Nanojit test coverage

On i386, Nanojit has two basic modes of operation:  SSE, and non-SSE.  Non-SSE is for old machines that don’t support SSE instructions.  (It might actually be SSE2 instructions, I’m not sure.)  My two machines both support SSE and so the non-SSE is never exercised unless I specify the environment variable X86_FORCE_SSE=no.  Since this invocation doesn’t exactly roll off the fingertips, I don’t do it often.  It’s also easy to mistype, in which case the normal SSE code will be run but I probably won’t notice and so I’m testing something different to what I think I am testing.

I recently committed a patch (bug 516348) that broke the non-SSE mode.  (It may have also broken the SSE mode, but in a less obvious way.)  Whenever I land a patch that breaks something, I try to work out if I could have avoided the breakage through a better process.  In this case I could have, through automation.  I now have the following set of aliases and functions in my .bashrc:

alias jstt_prefix="python trace-test/trace-test.py"
JSTTARGS32="--no-slow -f -x sunspider/check-date-format-tofte.js"
JSTTARGS64="$JSTTARGS32"

alias jsdtt32="                   jstt_prefix debug32/js $JSTTARGS32"
alias jsott32="                   jstt_prefix opt32/js   $JSTTARGS32"
alias jsdtt32b="X86_FORCE_SSE2=no jstt_prefix debug32/js $JSTTARGS32"
alias jsott32b="X86_FORCE_SSE2=no jstt_prefix opt32/js   $JSTTARGS32"
alias jsott64="                   jstt_prefix opt64/js   $JSTTARGS64"
alias jsdtt64="                   jstt_prefix debug64/js $JSTTARGS64"

function jsatt
{
  if [ -d debug32 ] && [ -d debug64 ] && [ -d opt32 ] && [ -d opt64 ] ; then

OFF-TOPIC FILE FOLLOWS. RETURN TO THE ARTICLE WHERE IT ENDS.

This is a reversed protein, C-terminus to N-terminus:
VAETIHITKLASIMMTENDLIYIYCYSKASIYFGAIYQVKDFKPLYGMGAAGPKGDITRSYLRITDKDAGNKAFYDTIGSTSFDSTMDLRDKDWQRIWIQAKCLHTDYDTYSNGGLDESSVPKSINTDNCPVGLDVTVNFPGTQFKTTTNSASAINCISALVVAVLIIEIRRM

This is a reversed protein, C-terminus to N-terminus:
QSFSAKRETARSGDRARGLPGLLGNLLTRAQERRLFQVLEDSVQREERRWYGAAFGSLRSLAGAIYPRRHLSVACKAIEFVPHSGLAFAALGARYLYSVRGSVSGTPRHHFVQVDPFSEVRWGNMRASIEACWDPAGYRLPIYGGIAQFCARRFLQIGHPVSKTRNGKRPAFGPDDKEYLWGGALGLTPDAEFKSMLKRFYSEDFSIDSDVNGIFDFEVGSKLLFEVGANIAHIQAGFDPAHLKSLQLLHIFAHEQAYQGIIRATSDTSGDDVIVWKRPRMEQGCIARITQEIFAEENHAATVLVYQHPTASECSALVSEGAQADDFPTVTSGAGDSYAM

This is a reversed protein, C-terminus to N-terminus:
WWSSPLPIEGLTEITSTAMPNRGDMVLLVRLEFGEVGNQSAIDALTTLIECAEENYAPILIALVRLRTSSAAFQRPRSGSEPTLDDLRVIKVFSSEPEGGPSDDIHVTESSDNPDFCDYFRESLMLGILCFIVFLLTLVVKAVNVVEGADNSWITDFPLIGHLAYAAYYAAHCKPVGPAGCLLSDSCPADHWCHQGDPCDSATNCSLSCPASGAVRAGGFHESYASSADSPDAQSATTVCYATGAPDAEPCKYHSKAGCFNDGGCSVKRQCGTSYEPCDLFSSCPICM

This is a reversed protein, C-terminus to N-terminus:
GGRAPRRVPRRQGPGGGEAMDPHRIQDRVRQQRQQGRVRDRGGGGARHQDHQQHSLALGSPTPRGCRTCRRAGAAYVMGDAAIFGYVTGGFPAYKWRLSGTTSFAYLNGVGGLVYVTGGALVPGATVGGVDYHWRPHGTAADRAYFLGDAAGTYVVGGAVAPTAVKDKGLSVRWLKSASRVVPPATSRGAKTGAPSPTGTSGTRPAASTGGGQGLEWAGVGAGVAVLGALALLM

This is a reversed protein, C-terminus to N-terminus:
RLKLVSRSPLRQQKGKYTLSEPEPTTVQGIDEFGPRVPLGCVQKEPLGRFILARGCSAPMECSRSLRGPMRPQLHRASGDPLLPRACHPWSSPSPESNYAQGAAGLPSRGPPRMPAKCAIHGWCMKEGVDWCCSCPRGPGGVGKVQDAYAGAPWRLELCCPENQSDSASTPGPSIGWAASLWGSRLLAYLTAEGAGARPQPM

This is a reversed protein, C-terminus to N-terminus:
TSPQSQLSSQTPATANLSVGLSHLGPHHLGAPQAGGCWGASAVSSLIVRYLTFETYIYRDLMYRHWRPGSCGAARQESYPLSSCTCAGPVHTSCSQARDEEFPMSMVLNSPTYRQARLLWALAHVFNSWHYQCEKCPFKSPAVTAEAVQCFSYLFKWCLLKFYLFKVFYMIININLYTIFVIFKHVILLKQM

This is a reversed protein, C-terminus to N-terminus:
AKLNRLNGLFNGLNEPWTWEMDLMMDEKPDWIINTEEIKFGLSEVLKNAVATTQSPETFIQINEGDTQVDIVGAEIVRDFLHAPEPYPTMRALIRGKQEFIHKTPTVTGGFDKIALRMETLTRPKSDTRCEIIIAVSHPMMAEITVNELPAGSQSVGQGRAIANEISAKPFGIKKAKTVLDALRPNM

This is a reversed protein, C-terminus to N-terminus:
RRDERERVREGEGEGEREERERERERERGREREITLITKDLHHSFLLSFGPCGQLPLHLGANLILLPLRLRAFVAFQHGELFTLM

cd debug32 && mq && cd .. && \
    cd debug64 && mq && cd .. && \
    cd opt32 && mq && cd .. && \
    cd opt64 && mq && cd ..

    if [ $? -eq 0 ] ; then
      echo
      echo "debug32"          && jsdtt32   && echo
      echo "debug32 (no SSE)" && jsdtt32b  && echo
      echo "debug64"          && jsdtt64   && echo
      echo "opt32"            && jsott32   && echo
      echo "opt32 (no SSE)"   && jsott32b  && echo
      echo "opt64"            && jsott64   && echo
    fi
  else
    echo "missing one of debug32/debug64/opt32/opt64"
  fi
}

The code is boring.  For those reading closely, it relies on the fact that I always put different builds in the directories debug32/, opt32/, debug64/, opt64/.  And I skip check-data-format-tofte.js because it fails if you’re in a non-US timezone, see bug 515214.

I already had ‘jsdtt32’ et al, each of which tests a single configuration.  But now with a single command ‘jsatt’ (which is short for “JavaScript All trace-tests”) I can run the JS trace-tests on 6 different configurations on a single x86-64 machine: 32-bit debug (SSE), 32-bit debug (non-SSE), 64-bit debug, 32-bit optimised (SSE), 32-bit optimised (non-SSE), 64-bit optimised.  And it builds them to make sure they’re all up-to-date.

It’s only a small process change for me, but it means that it’s unlikely I will break any of these configurations in the future, or at least, not in a way that shows up in the trace-tests.

2 Responses to Nanojit test coverage

  1. You might consider gathering some statistics on how many people actually use the non-SSE mode. Why not just not bother JITting on non-SSE processors?

  2. Nicholas Nethercote

    Unfortunately removing the non-SSE support is not viable at the moment. Nanojit is shared with Adobe, and non-SSE support is currently a requirement for them. One day it hopefully won’t be 🙂